Open Access
Issue
BIO Web Conf.
Volume 14, 2019
The 12th International Conference on the Health Effects of Incorporated Radionuclides (HEIR 2018)
Article Number 08002
Number of page(s) 4
Section What’s Next?: Oral presentations
DOI https://doi.org/10.1051/bioconf/20191408002
Published online 07 May 2019

The FAIR principles

The primary data produced in the course of publicly-funded science represents a common asset for society as much as the analysed and interpreted results. Recent years have seen a unanimous agreement that such data and discoveries should be as accessible as possible by other scientists and the members of society in order to extract the maximum value from that investment. The concept of the science commons is well established and legal economic and social aspects of the commons are the subjects of intensive interest and examination [1]. Open access publication has been the focus of much attention and most investigators are now familiar with mandated open access publication mechanisms and requirements. However the public availability of primary data particularly requires the establishment of rules of governance and a sharing infrastructure. Through sharing the value of research commons are enhanced through the data cycle with iterated use and recontribution of new or modified data and materials creating an amplification effect that enhances the value and ultimately sustainability of the research commons.

thumbnail Figure 1

Concurrence of the respondent to open data policies.

The governance and infrastructure needed to support a research commons are two critical arms of successful scientific enterprise. The FAIR guidelines for data sharing were established in 2015 as a consequence of extensive consultation and apply to the community through consent and consensus [2]. The basic rules of FAIR are articulated in 15 areas summarised under the four letters of FAIR -Findable, Accessible, Interoperable, Reusable. The implications of the FAIR guidelines are that data should be discoverable and accessible by a human or by machine, that it should have sufficient metadata to be understandable and implementable and critically that the originator of the data should not be involved in the decision as to whom it is made available. The FAIR principles do not preclude licensing or reasonable charges for access, so FAIR does not necessarily mean free or free of constraint over use, but that data should be accessible under reasonable conditions and in fact most of the data that concerns us lies within the pre-competitive space in any case. Major funding agencies such as the Wellcome Trust and the European Commission [3], and the NIH are now also trialing a FAIR data commons policy [4].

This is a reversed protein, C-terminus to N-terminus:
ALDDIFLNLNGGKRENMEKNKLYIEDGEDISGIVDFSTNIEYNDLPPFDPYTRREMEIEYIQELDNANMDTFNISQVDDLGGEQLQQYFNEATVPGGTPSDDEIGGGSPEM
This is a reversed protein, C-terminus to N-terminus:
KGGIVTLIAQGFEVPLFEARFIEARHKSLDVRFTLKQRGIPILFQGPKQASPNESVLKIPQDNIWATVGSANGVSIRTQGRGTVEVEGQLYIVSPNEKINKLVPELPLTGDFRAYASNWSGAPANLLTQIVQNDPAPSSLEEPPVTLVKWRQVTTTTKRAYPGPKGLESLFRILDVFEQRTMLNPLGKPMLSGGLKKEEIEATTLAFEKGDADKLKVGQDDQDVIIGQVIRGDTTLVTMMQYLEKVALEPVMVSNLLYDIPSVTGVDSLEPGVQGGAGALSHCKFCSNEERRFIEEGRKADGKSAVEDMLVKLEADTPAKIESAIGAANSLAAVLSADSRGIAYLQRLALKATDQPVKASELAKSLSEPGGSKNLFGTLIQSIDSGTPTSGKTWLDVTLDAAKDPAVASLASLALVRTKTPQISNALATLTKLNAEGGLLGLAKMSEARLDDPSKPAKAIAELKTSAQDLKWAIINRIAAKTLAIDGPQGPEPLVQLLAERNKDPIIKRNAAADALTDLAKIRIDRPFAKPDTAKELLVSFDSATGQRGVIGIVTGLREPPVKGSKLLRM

Data sharing in radiation science

Databases and repositories are the essential infrastructure for the research commons and require coordinated development and sustainable funding [5, 6]. In 2009 the STORE database was first set up under European Commission funding to encourage public data sharing and reuse in the domain of radiation biology. It was developed through successive grants and was opened to public use in 2014. STORE provides a sharing infrastructure for all kinds of data types and domains, ranging from epidemiology and human cohort data to ‘omics and cytogenetics. Increasingly STORE is being used by large distributed projects to coordinate and archive primary and derivative data which is then used for support of publications. STORE mints persistent digital object identifiers and accession IDs which use a namespace formally registered with identifiers.org at the EBI. Similarly registered with the FAIR sharing initiative and r3data [7] STORE is a well recognised and accepted data repository. The database is physically located at the Bundesamt fuer Strahlenschutz in Munich and has the full security of a German Federal core data service. The BfS has undertaken to maintain the database indefinitely which means that data will be secure and accessible for the foreseeable future. Currently STORE contains around 3000 data objects across a wide range of data types; the number are increasing rapidly. The aim of STORE is to promote open access and reuse of data, as well as the archiving of at-risk or legacy data, thus promoting and enhancing the scientific commons. Consequently deposition and access to data are free to individual investigators and to funding agencies. STORE is available on http://www.storedb.org and users may sign up using their ORCID ID.

Our experience of working with the radiation science community during the development of STORE has raised questions concerning the level of training in research data management, the culture of data sharing and various perceived disincentives for sharing [8]. This conflict with the development of policies of funding agencies and, increasingly, journals is a source of significant concern and we consider recommendations to address this problem through training, particularly of early-career scientists.

References


© The Authors, published by EDP Sciences, 2019

Licence Creative Commons
This is an open access article distributed under the terms of the Creative Commons Attribution License 4.0 (http://creativecommons.org/licenses/by/4.0), which permits unrestricted use, distribution, and reproduction in any medium, provided the original work is properly cited.

All Figures

thumbnail Figure 1

Concurrence of the respondent to open data policies.

In the text

Current usage metrics show cumulative count of Article Views (full-text article views including HTML views, PDF and ePub downloads, according to the available data) and Abstracts Views on Vision4Press platform.

Data correspond to usage on the plateform after 2015. The current usage metrics is available 48-96 hours after online publication and is updated daily on week days.

Initial download of the metrics may take a while.